Equipment Appraisal Blog | Understanding Machinery Appraisals

Used Equipment Listings vs. Public Sales Databases

Posted by Equipment Appraisal Services on Mon, Jul 11, 2022 @ 07:30 AM

 

Machinery Equipment Appraisal Public Database Equipment Listing

Equipment appraisers are sometimes asked which is the better source for researching used machinery market activity: current listings or public databases which reflect recent historic sales.

The answer is that both sources are very useful, and should be considered wherever possible, to create a balanced perspective when valuing machinery & equipment. Each has its pros and cons which need to be understood in order to reach the most reasonable conclusion when weighing the data. Experienced M&E appraisers know that taking any particular source of information at 100% face value, without the broader context of related data and approaches can lead to poor results.

Here are a few additional insights to consider when reviewing both used equipment listings and sales databases:

Equipment Listings for Sale

When appraisers are able to locate a significant amount of available listings for the assets they are researching, it may seem only logical that this would be the best source of information, given it is coming directly from an active secondary market. That may be true up to a point, however, you need to qualify these listings and consider only those that come from valid resellers, and are not priced out of any reasonable range of value. Even when you narrow these down in this way, you should also consider discounting the listing price to reflect what would typically be realized with a final sale. It is common practice for used equipment dealers to price their machines over fair market value, to allow room for negotiating.

Other things to consider would be location; how long the machine has been for sale; how many similar items are available; if it is refurbished and being sold with a new short-term warranty.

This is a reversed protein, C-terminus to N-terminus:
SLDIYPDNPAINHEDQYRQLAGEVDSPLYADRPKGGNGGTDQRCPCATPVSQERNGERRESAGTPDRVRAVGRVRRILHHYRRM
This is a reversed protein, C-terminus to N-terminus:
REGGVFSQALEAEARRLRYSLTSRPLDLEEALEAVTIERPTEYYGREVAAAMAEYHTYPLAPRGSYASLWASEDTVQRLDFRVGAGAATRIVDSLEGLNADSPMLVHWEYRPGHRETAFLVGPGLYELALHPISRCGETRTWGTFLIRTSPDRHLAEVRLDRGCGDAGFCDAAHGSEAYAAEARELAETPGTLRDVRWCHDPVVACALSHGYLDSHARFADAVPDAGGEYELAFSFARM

Machinery Sales Databases

Historic sales databases can be found either through annual subscription providers or in the public domain and can include both dealer and auction-level activity. The key thing to keep in mind with this information is that it can be based on very small samples or, on the flip side, consider too broad of a market, which in both cases can skew the results.

Some of these databases can be a good source to confirm the new cost, year, make, and model of the assets being appraised, as well as capacity specifications. Certain databases also attempt to create estimated values for the machinery over time, which is useful when forecasting future values with used equipment. That said, it is prudent to consider if the data makes sense in the context of the other sources you are researching and relying on.

In summary, both of these types of market data should be researched and considered when available to an appraiser. They should always use their judgment based on the reliability of the information, in the broader context of their experience and overall approach, to reach a reasonable conclusion of value when completing a machinery & equipment appraisal.

Tags: used equipment values, Machinery & Equipment Appraisals, public sales databases, used equipment listings

Equipment Appraisers vs. Used Equipment Resellers Explained

Posted by Equipment Appraisal Services on Mon, Jun 13, 2022 @ 07:30 AM

 

Machinery and Equipment Used Appraisers vs Dealers

There are times when used equipment dealers and resellers are asked to provide estimated values for the types of machinery they sell. Alternately, independent equipment appraisers have clients who wish to market their assets for sale, while asking the appraiser if they have experience liquidating the M&E they value. There are both similarities and differences between independent machinery & equipment appraisers and used equipment resellers, which creates a fine line between the two that should never be crossed.

When researching market values, equipment appraisers will contact used machinery dealers in the relevant industry, such as earthmoving, truck transportation, or parts manufacturing, to name a few. These vendors can provide insightful data to the appraiser, specific to the makes and model types they sell, which becomes one of several sources relied upon during the valuation analysis.

Equipment dealers often provide their clients with estimates of value prior to engaging in a resale effort, to assure them of their experience and to manage expectations for the eventual prices realized at sale. Both appraisers and resellers are continually crossing paths in the used equipment marketplace, even though their primary focus is quite different.